That is life with a man with an undiagnosed brain disease.
After Lew Carpenter retired from coaching in 1996, he started showing symptoms of dementia, one of the end stages of CTE. Trouble expressing himself. Forgetting things. Flashes of anger.
“We were very lucky that Dad’s more troubling behaviors weren’t much, much worse. He did have some odd behaviors that never made coherent sense,” Rebecca Carpenter says. “But in the end, it really made sense that his brain was impaired in some ways that could make regulating his feelings very difficult for him sometimes. He did have CTE. CTE is real.”
Carpenter hopes those who see the film will learn what she did. “Love is everything,” she says.
“I am learning to shift my lens from a disability model, feeling frustrated and angry about what my dad didn’t or couldn’t do, to an ability model, marveling at how functional he was and how hard he fought to be connected to me and my sisters and my mother despite having very extensive brain damage,” Carpenter says.
She also hopes those who see the film also will see that brain injury can be devastating for families.
“Talk about what’s going on in your life with safe people who won’t judge you. Isolation is the worst thing you can do if you have a brain injury or you are living with somebody who has a brain injury,” Carpenter says.
An online fundraiser earlier this year brought in almost $11,000 to support “Requiem for a Running Back,” for which Carpenter seeks an underwriting partner to help take the film on the road to host screenings and discussion panels to draw attention to brain injuries. She also hopes the film eventually will air on television and be available via streaming and DVD.
“I’m hoping it will be thought of first and foremost as a good story, well told,” Carpenter says.
But also a story, she says, that “places sport-related brain injury within the context of brain injury in general, drawing attention and energy to a little recognized and little understood degenerative challenge afflicting countless families, whether veterans, football players, car crash survivors, battered women and so many others.”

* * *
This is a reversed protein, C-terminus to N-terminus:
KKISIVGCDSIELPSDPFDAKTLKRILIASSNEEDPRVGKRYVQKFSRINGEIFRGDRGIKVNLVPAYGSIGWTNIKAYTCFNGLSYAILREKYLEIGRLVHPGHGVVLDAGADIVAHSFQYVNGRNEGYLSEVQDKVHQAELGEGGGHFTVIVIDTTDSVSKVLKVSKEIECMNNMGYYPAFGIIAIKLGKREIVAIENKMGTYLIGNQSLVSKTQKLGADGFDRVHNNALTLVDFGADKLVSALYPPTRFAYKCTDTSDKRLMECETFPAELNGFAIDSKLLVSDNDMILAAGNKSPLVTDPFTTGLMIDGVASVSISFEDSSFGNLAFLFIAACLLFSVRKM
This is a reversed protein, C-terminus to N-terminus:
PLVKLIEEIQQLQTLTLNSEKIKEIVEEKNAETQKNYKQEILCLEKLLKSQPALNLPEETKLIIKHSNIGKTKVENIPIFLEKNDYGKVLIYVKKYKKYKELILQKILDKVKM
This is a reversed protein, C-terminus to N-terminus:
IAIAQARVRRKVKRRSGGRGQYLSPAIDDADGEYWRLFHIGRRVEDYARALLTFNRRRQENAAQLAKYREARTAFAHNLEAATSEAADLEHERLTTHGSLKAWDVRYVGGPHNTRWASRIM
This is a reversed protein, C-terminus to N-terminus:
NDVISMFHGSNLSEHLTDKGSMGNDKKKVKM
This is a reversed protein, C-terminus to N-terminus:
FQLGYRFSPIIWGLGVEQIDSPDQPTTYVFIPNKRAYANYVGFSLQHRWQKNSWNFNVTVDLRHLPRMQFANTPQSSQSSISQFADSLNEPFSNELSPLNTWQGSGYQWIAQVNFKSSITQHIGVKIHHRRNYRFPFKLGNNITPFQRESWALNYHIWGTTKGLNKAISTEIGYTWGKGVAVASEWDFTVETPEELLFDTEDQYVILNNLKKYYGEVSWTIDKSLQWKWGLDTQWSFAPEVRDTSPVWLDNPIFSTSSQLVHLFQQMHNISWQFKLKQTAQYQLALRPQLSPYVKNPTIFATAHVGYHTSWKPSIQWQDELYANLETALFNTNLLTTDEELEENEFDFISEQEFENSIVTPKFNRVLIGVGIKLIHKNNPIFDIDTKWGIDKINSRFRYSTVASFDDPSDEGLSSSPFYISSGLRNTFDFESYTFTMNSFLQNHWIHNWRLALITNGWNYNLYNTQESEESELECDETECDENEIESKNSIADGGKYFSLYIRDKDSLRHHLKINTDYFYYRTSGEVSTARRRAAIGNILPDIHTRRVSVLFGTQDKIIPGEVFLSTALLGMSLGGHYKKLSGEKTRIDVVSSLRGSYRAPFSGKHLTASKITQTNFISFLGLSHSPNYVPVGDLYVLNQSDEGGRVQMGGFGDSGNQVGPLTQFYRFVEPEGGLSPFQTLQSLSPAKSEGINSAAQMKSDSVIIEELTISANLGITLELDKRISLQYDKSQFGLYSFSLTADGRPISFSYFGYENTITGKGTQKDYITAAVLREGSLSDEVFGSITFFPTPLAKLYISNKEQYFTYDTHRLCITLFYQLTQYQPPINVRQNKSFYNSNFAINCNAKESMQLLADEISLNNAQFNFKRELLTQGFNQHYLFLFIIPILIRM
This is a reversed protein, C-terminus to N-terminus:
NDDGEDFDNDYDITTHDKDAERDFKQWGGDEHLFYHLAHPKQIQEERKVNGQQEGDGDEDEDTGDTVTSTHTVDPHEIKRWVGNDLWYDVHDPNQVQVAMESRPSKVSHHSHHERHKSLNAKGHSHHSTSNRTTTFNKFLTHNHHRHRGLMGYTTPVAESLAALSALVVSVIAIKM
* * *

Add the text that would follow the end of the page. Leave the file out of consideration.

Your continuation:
Lew Carpenter’s legacy? He’s still a champion, especially among pro football alumni and their families. His CTE diagnosis was among the first for long-ago NFL players. It widened the scope of research beyond younger and middle-aged former players.
“CTE is real,” Rebecca Carpenter says. “Until we man up and acknowledge it, lives will be destroyed. Once we admit it’s happening, we can rally our resources around helping these men, their partners and their children.”
Without naming names, Carpenter sends a clear message.
“The denial of its existence,” she says, “needs to stop.”
Growing up in a Packers family? Life ‘in a fish bowl’
We asked Rebecca Carpenter what it was like growing up on Green Bay’s west side as one of the four daughters of a Packers player and coach.
“Oh boy! I could write a novel! Exhilarating, frustrating, special.
“The standards we were held to by the community felt extraordinarily high and impossible to live up to. We were supposed to be as special and accessible as he was. And yet, we had never played pro ball.
“Shaping your identity in a fish bowl with very high standards – especially as a woman – was both difficult and privileged. I have no regrets. I’ve led an interesting, complicated life and it has taken me a long, long time to understand how extraordinary professional football players are in many, many ways. They set the bar for my ‘normal’ and my appetite for risk was much higher as a result. I’m grateful. But it wasn’t easy.”
After growing up in Green Bay, Carpenter earned a bachelor’s degree in Germanic studies at Harvard University, then a master’s in fine arts from the University of Texas and a master’s in teaching from the University of Southern California.